Ogilbys duiker

Cephalophus ogilbyi

TAXONOMY

Cephalophus ogilbyi (Waterhouse, 1838), Bioko, Equatorial Guinea. Three subspecies recognized.

OTHER COMMON NAMES

French: Cephalophe d'Ogilby, cephalophe de Fernando Poo; German: Ogilbyducker, Fernando-Poo-Ducker; Spanish: Dui-quero de Ogilby.

PHYSICAL CHARACTERISTICS

Large crouched, slab-shaped body: length 34-46 in (85-115 cm); height 22 in (55 cm); weight 31-40 lb (14-18 kg). Coat color is golden brown to mahogany, darker on the hindquarters, and stippled with gray hairs along the back. Chest and undersides are pale brown or gray. Black stripe traces the length of the spine. Leg color can vary between regions and subspecies. Black muzzle has chestnut-colored arches over the eyes, and short curved horns.

DISTRIBUTION

Common on Bioko Island, particularly along the mountain slopes, but patchy elsewhere. Found in Cameroon, Congo, Ivory Coast, Equatorial Guinea, Gabon, Ghana, Guinea, Liberia, Nigeria, and Sierra Leone.

HABITAT

Closed canopy rainforest, and lowland forest and montane forest to altitudes of 2,400-3,600 ft (800-1,200 m) on Bioko Island, Equatorial Guinea.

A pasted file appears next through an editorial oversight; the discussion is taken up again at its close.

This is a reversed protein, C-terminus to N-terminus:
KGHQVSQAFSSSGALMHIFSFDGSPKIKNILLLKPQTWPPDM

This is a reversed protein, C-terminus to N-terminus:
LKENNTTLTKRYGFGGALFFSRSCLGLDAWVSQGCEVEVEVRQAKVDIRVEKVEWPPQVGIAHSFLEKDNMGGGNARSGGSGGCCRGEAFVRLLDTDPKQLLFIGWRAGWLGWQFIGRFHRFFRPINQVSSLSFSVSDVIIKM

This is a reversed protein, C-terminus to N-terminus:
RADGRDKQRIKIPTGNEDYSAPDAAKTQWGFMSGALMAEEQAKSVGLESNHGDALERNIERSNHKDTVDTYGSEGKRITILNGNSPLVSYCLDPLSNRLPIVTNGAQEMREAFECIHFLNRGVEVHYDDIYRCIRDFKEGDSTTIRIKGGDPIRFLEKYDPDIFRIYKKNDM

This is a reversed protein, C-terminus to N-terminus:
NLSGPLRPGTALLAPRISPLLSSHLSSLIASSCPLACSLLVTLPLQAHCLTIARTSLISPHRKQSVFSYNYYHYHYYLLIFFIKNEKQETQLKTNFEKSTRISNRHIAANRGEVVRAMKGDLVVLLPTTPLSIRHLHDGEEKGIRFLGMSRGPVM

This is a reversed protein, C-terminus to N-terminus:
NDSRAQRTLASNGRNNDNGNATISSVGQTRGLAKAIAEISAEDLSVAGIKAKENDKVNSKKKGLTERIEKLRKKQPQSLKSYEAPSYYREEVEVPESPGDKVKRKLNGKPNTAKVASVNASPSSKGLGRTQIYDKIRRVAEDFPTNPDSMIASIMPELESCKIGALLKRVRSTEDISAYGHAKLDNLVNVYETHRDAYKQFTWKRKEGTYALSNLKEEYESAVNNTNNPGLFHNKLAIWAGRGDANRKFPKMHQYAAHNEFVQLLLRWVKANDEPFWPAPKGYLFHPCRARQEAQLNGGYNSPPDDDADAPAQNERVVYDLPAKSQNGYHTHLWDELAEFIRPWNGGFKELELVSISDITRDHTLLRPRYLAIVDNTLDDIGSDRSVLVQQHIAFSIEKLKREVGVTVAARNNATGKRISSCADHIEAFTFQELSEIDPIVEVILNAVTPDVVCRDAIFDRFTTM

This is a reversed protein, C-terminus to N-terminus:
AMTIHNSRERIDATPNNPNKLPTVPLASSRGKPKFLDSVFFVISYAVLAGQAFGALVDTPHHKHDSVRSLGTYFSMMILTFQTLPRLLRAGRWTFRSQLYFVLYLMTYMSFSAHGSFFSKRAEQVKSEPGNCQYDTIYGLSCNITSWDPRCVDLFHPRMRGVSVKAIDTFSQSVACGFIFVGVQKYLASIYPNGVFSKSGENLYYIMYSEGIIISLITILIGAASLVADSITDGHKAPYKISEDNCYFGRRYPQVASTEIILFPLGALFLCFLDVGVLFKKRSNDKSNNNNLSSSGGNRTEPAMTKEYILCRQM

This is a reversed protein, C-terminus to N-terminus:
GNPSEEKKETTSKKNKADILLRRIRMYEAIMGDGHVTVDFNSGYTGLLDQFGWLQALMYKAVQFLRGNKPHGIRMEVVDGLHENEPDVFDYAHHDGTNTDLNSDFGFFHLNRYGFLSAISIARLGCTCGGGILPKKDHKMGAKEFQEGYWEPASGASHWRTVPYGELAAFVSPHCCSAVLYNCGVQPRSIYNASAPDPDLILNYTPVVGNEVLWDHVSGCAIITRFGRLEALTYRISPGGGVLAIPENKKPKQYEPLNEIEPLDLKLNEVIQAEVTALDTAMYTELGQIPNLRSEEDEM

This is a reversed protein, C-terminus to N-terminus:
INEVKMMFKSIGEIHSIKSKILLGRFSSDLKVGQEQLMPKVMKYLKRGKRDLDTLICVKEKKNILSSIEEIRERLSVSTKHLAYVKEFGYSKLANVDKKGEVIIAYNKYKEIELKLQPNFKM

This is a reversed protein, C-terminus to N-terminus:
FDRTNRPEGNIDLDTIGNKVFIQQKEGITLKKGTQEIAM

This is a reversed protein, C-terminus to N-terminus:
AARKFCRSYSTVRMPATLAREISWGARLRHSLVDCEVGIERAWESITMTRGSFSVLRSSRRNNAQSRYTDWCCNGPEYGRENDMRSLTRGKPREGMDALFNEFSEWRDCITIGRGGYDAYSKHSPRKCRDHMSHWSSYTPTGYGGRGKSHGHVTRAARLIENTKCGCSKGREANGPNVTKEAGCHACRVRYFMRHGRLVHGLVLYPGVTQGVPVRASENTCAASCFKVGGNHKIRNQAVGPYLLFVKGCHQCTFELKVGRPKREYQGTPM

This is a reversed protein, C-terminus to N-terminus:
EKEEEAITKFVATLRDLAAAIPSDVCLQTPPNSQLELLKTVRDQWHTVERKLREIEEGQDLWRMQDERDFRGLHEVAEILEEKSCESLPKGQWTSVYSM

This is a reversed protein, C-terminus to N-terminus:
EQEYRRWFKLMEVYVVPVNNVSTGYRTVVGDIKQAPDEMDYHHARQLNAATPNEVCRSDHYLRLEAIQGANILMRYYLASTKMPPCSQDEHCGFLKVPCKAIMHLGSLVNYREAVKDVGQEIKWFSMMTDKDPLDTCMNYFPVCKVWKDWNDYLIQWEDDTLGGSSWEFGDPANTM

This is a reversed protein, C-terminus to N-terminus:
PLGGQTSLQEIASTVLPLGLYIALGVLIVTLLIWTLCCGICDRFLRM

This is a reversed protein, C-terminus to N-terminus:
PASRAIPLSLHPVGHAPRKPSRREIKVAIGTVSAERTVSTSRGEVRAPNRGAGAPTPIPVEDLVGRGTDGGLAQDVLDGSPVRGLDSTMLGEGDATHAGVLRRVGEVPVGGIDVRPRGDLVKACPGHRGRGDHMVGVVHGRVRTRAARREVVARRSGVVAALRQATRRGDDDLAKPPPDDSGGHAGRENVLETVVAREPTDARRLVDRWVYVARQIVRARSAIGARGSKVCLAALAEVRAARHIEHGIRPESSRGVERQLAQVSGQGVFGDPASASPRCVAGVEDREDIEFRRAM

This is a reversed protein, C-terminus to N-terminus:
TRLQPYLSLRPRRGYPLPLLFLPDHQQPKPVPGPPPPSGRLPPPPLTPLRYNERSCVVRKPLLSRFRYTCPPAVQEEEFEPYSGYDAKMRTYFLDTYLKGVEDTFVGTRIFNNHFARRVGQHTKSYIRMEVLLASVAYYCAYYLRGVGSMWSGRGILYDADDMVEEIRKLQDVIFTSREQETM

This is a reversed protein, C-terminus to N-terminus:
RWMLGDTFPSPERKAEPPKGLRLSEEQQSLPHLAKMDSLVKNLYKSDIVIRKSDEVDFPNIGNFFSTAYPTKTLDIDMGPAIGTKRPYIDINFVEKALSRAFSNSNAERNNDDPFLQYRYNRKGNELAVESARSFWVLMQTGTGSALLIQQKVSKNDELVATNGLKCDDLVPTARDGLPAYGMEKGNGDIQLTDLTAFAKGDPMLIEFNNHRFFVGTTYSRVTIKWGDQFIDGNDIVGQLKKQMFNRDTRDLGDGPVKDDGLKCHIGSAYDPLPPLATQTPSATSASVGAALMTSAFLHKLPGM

BEHAVIOR

Found alone or in pairs, it is presumed to be active during daylight hours.

FEEDING ECOLOGY AND DIET

The vast majority of its diet is made up of fruits, including those dropped by monkeys. Other vegetation and flowers make up the remainder of its diet.

REPRODUCTIVE BIOLOGY

Nothing is known.

CONSERVATION STATUS

Classified as a Lower Risk/Near Threatened species. Total population estimate is 35,000.

SIGNIFICANCE TO HUMANS

It is a pest to crop growers and a target of bushmeat hunters. ♦

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